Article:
8. An apparatus comprising:
an output pad;
a digital-to-analog converter (“DAC”) having an input terminal and an output terminal; and
a plurality of circuitries coupled to the output pad to drive an output signal on the output pad, wherein each of the plurality of circuitries comprises
a first driver having a first input terminal and a first output terminal, the first output terminal being coupled to the output pad to drive the output signal;
a second driver to generate a feedback, the second driver having a second input terminal and a second output terminal, wherein the second output terminal is electrically isolated from the output pad; and
an amplifier having a third input terminal coupled to the output terminal of the DAC to receive an input signal, a fourth input terminal, and a third output terminal, the third output terminal being coupled to the first input terminal of the first driver and the second input terminal of the second driver, and the fourth input terminal being coupled to the second output terminal of the second driver.
9. The apparatus of claim 8, wherein the third input terminal of the amplifier is a negative terminal and the fourth input terminal of the amplifier is a positive terminal.
10. The apparatus of claim 8, wherein the first driver comprises a first pull-up transistor and a first pull-down transistor, the first pull-up transistor and the first pull-down transistor being coupled to each other at the first input terminal and the first output terminal.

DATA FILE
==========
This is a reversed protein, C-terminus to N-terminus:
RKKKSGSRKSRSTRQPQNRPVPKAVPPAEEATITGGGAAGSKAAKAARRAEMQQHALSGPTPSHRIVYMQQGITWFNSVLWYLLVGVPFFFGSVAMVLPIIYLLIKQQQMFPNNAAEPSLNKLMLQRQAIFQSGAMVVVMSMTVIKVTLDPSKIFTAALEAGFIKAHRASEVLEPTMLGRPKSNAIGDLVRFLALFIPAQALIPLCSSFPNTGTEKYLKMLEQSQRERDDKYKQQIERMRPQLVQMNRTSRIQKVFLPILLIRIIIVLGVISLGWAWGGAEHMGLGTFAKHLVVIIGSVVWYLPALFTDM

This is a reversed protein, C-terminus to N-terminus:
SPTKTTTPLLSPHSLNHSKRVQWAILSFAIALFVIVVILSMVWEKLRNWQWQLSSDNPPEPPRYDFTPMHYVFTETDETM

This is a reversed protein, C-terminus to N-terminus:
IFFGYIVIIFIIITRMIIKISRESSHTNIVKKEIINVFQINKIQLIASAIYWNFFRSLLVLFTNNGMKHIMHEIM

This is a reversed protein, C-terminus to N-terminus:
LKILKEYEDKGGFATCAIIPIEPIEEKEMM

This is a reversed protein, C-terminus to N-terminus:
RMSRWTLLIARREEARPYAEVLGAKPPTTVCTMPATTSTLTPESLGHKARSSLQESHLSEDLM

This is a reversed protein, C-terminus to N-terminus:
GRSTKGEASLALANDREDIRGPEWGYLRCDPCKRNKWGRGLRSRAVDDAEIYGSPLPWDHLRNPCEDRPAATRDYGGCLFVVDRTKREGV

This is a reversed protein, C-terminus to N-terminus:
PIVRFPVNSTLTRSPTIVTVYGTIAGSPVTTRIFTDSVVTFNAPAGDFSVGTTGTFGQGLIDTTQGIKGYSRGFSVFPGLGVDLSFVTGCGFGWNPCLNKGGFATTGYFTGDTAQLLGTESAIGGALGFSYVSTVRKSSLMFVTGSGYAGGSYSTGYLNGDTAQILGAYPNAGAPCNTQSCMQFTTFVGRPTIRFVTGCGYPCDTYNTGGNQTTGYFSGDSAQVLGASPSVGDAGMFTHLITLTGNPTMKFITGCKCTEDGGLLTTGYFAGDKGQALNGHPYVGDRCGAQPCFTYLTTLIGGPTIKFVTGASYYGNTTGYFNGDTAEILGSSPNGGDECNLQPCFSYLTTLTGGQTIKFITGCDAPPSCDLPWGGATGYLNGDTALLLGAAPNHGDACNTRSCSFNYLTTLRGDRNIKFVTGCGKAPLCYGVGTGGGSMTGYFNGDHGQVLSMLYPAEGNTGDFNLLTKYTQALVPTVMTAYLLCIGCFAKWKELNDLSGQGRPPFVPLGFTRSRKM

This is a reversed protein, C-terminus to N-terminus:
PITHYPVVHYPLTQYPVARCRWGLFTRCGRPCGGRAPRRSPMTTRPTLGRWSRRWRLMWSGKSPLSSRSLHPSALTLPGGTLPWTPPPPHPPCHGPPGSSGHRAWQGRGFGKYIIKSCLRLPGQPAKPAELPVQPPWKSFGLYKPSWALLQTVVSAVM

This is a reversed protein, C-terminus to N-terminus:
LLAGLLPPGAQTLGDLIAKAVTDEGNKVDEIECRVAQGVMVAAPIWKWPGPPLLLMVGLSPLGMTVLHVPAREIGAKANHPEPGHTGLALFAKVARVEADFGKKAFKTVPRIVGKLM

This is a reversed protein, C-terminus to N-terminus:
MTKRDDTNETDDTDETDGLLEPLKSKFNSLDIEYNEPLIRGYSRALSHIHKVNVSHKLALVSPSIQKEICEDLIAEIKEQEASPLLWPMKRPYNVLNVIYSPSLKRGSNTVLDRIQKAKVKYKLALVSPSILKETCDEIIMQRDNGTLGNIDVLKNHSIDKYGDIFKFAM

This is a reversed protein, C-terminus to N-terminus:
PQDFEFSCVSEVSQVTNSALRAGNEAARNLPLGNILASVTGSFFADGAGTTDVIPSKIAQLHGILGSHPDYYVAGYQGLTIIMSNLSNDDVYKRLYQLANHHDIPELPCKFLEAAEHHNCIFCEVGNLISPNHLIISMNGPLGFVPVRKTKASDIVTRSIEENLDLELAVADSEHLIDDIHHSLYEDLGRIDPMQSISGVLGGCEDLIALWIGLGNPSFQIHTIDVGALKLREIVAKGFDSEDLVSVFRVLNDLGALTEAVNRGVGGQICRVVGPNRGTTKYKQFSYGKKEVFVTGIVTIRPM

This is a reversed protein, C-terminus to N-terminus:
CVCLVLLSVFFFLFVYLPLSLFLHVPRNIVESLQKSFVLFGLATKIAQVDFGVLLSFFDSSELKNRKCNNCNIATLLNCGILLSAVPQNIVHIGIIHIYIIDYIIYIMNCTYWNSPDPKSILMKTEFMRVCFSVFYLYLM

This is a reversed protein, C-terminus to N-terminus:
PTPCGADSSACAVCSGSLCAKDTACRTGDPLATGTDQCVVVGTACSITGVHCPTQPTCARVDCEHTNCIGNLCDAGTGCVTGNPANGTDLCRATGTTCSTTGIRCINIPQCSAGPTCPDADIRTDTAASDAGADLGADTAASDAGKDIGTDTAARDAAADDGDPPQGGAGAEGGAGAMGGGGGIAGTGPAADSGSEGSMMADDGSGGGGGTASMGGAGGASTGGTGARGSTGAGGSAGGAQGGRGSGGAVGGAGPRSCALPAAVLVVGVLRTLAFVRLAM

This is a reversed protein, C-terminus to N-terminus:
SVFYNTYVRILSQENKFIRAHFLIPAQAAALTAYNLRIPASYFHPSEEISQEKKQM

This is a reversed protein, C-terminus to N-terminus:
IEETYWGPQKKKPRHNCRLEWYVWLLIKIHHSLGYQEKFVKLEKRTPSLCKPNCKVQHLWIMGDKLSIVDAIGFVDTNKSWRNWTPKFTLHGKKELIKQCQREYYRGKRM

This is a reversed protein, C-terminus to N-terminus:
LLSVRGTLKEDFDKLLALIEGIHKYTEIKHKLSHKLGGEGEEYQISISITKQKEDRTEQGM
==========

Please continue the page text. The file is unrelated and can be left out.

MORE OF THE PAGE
11. The apparatus of claim 10, wherein the second driver comprises a second pull-up transistor and a second pull-down transistor, the second pull-up transistor and the second pull-down transistor being coupled to each other at the second input terminal and the second output terminal.
12. A method comprising:
receiving an input signal generated from a digital-to-analog converter (“DAC”);
generating a voltage to drive a first driver to generate an output signal on an output pad and to drive a second driver to generate a feedback signal, wherein the feedback signal is electrically isolated from the output pad; and